In a recent Tweet Jim Longo (http://www.twitter.com/LongoMR, the ebullient head of Itracks) asked if anybody could point him towards an article or blog post looking at the difference between social media monitoring and social media research. I could not think of one immediately, so I decided to jot down my thoughts.
Social Media Monitoring
To me this term relates largely to the process we call listening (even though we use our eyes we seem to prefer the metaphor of listening). It can mean simply reading interesting material, perhaps organised via a tool such as TweetDeck or via an RSS feed and reader, but more often refers to using tools such as specialist search and analysis software (e.g. Radian6). In terms of methodology this would fit the complete observer approach.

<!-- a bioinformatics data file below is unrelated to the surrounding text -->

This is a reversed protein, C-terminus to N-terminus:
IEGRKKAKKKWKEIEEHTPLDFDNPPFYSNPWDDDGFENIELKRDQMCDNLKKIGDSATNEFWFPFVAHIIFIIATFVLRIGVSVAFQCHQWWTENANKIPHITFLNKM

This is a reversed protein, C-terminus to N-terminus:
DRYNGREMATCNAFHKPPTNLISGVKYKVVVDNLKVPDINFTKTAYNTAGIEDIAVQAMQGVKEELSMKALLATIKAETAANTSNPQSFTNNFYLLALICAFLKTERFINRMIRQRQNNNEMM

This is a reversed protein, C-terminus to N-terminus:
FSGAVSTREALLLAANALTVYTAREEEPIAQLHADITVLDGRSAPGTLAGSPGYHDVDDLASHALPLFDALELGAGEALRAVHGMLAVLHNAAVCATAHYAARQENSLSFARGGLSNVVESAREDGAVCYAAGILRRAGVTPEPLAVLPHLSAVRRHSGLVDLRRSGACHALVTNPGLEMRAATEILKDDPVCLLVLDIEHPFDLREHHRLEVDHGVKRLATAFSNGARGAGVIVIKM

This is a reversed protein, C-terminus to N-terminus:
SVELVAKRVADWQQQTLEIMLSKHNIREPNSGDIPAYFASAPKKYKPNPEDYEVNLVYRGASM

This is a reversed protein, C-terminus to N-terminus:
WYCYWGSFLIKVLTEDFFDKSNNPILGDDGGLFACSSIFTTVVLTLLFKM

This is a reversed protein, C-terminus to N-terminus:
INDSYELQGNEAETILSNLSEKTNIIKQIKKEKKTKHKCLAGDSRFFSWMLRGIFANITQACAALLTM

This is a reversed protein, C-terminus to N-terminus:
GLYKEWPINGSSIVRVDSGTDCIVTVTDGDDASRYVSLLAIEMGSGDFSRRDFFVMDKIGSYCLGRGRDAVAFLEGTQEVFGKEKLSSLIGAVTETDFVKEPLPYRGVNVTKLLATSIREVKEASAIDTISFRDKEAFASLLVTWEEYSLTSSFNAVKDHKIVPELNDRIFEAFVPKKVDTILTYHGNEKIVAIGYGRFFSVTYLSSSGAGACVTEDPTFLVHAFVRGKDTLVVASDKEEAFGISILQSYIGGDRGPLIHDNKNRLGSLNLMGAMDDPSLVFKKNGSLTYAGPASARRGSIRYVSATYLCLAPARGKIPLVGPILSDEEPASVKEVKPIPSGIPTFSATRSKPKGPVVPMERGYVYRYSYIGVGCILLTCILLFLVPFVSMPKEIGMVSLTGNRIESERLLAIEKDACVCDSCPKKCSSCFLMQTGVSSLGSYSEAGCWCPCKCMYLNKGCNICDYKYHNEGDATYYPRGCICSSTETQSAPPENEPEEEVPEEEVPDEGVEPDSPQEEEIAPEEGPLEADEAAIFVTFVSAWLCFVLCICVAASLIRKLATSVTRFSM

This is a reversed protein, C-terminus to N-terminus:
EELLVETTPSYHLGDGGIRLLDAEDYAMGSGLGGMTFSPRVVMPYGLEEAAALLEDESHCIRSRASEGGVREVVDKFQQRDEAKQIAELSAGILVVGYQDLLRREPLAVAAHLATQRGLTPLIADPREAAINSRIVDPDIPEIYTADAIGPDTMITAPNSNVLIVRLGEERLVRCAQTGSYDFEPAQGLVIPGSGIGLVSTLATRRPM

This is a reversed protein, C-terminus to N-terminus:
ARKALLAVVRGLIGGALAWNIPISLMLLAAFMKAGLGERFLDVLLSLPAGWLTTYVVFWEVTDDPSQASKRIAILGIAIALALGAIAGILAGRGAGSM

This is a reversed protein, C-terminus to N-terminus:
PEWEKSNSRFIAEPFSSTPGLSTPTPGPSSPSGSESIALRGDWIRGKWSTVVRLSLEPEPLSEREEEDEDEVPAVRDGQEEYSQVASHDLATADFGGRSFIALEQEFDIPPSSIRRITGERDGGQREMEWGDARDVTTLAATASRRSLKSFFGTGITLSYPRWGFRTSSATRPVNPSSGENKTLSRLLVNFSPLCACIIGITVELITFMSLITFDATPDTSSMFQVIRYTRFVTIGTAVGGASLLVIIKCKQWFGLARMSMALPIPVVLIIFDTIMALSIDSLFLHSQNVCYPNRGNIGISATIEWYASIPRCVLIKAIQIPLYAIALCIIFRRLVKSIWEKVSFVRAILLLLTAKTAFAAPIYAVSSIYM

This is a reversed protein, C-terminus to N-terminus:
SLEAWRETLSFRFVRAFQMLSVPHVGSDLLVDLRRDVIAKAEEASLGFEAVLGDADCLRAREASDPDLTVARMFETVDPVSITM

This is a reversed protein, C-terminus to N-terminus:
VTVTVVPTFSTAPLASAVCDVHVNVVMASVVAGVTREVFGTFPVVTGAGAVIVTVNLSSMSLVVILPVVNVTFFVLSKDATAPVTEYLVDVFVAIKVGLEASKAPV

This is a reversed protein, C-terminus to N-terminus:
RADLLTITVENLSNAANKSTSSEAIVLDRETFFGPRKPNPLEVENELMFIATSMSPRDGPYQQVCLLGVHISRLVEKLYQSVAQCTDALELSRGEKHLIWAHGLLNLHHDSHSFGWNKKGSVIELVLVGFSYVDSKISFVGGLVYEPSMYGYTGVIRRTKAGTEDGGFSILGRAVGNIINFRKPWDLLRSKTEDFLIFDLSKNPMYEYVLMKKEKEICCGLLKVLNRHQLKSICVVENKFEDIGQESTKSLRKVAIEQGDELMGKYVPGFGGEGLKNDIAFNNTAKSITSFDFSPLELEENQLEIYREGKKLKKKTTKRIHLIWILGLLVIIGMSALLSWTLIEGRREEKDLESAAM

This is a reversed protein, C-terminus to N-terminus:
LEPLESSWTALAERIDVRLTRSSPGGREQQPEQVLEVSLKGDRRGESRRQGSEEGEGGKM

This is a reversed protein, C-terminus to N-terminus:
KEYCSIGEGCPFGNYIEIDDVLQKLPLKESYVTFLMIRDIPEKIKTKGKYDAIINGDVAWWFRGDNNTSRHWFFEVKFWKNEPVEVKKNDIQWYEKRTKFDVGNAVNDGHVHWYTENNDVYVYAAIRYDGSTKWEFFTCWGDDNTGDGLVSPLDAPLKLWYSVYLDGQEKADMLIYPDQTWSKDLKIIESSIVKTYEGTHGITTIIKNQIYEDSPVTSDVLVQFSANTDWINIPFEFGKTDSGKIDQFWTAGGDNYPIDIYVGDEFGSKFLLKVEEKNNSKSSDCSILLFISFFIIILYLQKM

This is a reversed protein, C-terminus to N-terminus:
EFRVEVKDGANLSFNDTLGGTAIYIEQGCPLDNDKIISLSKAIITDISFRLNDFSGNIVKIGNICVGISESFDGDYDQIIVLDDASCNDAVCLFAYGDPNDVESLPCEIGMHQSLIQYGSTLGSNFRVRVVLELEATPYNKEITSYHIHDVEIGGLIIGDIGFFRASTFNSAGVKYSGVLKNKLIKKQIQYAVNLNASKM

Social Media Research
By contrast to monitoring, social media research is a generic catchall that embraces social media monitoring, netnography (as defined by Robert Kozinets, i.e. requiring participation in communities, talking with people), MROCs, blog research (in the style of Revelation), creating discussions in existing social media (for example in Facebook), and potentially using the idea of bots to interrogate social media users in the way being floated at this year’s MRS conference.
I would expect the number of social media research techniques to expand rapidly, with more monitoring tools being created, more forms of creating social engagement being developed, and possibly the development of crowdsourced solutions.